If you’re buying a new iPhone anyway, why not use your older iPhone as a science project? This is, of course, assuming that your device isn’t reasonably new (and running iOS 11.4). If that’s the case, you might be out of luck, as there wasn’t a jailbreak for that version of Apple’s iOS as of when we wrote this article.

Assuming your iPhone is using an older version of iOS, you’re probably OK to jailbreak your device. It can be a semi-complicated process depending on the technique you use, but that shouldn’t cause you any stress at all. After all, this won’t be your primary carry device, so if you brick it, break it, or find the jailbreaking process frustrating and don’t want to deal with it any more, it won’t affect your day-to-day life at all.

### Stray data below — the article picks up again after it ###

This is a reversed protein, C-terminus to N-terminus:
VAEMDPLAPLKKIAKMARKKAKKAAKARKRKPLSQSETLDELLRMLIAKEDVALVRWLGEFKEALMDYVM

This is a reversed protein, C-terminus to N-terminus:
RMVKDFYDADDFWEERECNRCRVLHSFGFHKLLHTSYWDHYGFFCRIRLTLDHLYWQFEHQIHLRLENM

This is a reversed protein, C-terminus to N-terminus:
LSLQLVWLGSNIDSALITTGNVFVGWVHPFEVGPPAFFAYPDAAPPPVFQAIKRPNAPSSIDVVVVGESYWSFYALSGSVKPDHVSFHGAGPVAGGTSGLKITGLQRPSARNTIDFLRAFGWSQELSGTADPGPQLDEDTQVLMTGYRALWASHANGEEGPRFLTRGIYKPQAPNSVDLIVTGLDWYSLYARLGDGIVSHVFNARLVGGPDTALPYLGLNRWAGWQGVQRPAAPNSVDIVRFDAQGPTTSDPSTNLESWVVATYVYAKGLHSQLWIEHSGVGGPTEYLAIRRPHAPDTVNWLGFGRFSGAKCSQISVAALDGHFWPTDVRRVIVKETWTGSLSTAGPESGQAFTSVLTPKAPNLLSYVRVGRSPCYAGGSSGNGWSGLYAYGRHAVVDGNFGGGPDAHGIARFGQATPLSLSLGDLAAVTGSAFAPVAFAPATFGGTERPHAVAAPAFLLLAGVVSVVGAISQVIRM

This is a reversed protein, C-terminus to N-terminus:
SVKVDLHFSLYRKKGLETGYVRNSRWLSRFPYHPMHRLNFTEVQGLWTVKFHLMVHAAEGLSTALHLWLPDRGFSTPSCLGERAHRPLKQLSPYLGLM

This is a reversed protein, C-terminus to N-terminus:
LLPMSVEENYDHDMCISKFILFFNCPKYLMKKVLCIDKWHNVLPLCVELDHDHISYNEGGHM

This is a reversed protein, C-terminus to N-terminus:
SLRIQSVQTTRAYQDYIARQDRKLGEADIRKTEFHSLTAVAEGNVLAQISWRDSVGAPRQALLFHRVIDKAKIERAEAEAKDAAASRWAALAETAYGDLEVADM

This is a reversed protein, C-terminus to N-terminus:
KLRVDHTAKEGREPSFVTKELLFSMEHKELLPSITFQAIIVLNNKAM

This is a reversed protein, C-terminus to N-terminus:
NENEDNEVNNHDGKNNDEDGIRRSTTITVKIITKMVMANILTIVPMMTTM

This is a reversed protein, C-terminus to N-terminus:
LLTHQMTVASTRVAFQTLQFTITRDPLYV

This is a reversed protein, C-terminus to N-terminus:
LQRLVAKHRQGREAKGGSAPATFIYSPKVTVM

As for what you can do with a jailbroken iPhone, here are a few ideas to get you started. I love this Reddit user’s approach — transforming an older iPhone into a giant launcher for a small handful of apps. You can trick out your Lock screen so you can accomplish all the small tasks you want to do, such as a quick web search, without ever having to authenticate into your device.

Heck, you can try to install Android on your iPhone. (Good luck!)

[referenced url=”https://www.lifehacker.com.au/2018/02/how-to-turn-your-old-iphone-into-a-cute-minimalistic-feature-phone/” thumb=”https://i.kinja-img.com/gawker-media/image/upload/t_ku-large/uy83kxqlsmms6y2vfojk.jpg” title=”How To Turn Your Old iPhone Into A Cute Minimalistic Feature Phone” excerpt=”If you still own an iPhone 4, chances are it’s sitting in a drawer somewhere gathering dust. You’ve probably thought about throwing it out, but now there’s finally something useful you can do with your old smartphone instead: Turn it into a feature phone.”]